I just don't get it. My brothers did it. My sons did it. My husband and his brother did it. The neighborhood boys do it. My husband and his "little brother" do it. Males on TV and in movies do it. Despite its pervasive nature, this male phenomenon escapes my common sense. So, I did a little research to help out my sisters, who like me, cannot relate to the male ritual of wrestling!
Frances M. Carlson, writing for The National Education of Young Children, names wrestling/rough-housing as "Big body play." She reminds, "from infancy, children use their bodies to learn. They roll, kick, wave their arms, some-times alone and sometimes alongside another infant. They crawl on top of each other. They use adults' bodies to stand up, push off and launch themselves. Preschoolers run around, dancing, swirling, rolling on the floor, the ground or hopping and skipping along."
Turns out, books are written on the topic! Who knew? Anthony T. DeBenedet, MD, and Lawrence J. Cohen, PhD, a licensed psychologist, co-authored, "The Art of Roughhousing: Good Old-Fashioned Horseplay and Why Every Kid Needs It." They claim: "Play—especially active physical play, like roughhousing—makes kids smart, emotionally intelligent, lovable and likable, ethical, physically fit and joyful."
Roughhousing fertilizes brains and physical play "releases a chemical called brain-derived neurotrophic factor (BDNF) which equates to fertilizer for brains. BDNF stimulates neuron growth responsible for memory, learning, language, and logic," they surmise. This increases intelligence.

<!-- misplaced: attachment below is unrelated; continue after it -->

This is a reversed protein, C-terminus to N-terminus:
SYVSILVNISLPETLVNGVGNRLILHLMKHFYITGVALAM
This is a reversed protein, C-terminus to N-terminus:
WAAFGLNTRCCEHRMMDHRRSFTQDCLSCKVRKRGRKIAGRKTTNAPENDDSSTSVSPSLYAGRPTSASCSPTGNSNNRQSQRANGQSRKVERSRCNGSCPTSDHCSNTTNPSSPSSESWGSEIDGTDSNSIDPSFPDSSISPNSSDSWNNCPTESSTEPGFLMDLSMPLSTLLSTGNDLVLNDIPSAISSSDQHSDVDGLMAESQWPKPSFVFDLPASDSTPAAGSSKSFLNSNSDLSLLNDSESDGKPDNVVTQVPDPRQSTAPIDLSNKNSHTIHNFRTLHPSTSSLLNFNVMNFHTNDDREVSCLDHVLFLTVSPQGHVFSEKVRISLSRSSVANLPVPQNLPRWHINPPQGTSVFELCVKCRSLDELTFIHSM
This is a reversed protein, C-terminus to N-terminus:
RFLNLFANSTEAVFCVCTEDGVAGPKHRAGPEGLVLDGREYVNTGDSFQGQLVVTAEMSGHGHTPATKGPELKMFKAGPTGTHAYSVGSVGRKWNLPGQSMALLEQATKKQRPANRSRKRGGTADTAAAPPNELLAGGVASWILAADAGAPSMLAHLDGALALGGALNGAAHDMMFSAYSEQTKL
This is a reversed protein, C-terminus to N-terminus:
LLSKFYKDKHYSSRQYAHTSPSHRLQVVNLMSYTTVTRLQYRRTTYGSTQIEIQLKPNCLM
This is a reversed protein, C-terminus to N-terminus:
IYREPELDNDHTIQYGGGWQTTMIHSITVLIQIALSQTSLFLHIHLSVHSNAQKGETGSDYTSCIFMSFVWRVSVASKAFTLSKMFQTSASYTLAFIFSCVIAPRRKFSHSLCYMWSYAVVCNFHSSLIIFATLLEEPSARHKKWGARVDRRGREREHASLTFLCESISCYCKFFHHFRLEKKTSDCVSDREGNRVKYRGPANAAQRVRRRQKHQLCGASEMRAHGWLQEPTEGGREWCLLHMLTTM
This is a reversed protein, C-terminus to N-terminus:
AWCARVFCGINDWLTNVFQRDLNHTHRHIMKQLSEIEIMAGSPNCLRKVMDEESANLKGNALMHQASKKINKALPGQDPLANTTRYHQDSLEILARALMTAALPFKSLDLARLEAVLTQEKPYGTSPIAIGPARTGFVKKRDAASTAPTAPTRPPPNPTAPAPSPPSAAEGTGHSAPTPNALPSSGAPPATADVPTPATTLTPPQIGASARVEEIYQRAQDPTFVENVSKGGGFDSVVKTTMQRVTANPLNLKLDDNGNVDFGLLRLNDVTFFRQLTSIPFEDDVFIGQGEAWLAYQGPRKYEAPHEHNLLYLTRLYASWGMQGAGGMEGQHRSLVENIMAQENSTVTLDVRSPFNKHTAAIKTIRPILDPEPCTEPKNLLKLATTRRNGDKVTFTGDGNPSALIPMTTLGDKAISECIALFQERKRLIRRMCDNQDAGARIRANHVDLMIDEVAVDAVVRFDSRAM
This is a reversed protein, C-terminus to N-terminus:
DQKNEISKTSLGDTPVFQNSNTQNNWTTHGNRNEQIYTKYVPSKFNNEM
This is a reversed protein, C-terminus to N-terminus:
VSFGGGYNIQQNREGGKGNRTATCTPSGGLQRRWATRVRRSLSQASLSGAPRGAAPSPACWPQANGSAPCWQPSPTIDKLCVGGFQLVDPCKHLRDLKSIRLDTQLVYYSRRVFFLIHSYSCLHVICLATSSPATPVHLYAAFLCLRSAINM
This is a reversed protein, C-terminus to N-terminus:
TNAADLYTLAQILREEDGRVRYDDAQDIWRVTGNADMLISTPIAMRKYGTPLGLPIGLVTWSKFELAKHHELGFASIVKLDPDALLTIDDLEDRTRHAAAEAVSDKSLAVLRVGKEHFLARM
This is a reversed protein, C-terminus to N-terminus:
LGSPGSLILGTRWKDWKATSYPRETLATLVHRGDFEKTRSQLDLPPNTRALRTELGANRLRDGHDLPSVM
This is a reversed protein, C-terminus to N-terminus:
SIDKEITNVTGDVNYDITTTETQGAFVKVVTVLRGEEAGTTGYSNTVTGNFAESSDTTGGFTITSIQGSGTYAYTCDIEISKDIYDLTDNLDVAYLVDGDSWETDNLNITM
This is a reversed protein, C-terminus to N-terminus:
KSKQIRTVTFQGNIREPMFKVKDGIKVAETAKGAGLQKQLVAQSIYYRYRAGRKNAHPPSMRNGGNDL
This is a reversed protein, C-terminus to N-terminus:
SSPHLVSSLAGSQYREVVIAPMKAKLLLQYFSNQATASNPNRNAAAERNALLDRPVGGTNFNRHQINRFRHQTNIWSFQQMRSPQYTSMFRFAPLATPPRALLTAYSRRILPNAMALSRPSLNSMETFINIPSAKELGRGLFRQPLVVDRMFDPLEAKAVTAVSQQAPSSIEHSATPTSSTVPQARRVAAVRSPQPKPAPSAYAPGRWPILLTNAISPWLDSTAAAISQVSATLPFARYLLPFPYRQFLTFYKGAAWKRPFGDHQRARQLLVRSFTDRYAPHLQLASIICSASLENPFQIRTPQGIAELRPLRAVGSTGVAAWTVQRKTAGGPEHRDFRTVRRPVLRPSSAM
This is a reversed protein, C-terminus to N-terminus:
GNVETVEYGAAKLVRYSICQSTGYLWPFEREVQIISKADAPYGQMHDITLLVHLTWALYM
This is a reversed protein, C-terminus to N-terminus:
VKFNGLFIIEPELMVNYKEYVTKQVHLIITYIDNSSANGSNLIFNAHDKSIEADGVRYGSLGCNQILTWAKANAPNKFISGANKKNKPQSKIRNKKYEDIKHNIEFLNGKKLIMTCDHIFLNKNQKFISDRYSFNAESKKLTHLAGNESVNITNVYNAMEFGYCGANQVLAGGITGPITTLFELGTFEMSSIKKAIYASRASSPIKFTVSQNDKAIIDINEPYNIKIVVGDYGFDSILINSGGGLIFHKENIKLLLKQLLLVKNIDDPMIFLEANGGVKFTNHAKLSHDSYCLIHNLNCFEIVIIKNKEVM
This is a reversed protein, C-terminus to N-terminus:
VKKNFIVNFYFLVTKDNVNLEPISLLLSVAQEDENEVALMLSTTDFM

Emotional Intelligence is another benefit of wrestling. Children have an opportunity to practice reading emotions. Physical interaction teaches them to assess expressions, body language and guttural sounds. This translates to understanding people better and makes them more likable and sensitive to non-verbal cues. It is easy to see this translating into classroom and employment successes.
"Play—especially active physical play, like roughhousing—makes kids smart, emotionally intelligent, lovable and likable, ethical, physically fit and joyful."
DeBenedet and Cohen also espouse roughhousing makes children ethical and moral. They write, "When we roughhouse with our kids, we model for them how someone bigger and stronger holds back. We teach self-control, fairness and empathy. We let them win, which gives confidence and demonstrates winning isn't everything. We show how much can be accomplished by cooperation and how to constructively channel competitive energy so it doesn't take over."
I can agree that there are some impressive benefits to this quasi-barbaric behavior. I vow to help set some ground rules, look the other way and attempt to refrain from screaming, "Stop that right now!" I prefer the dancing, swirling, skipping segment of big body play. But, then, I am a girl!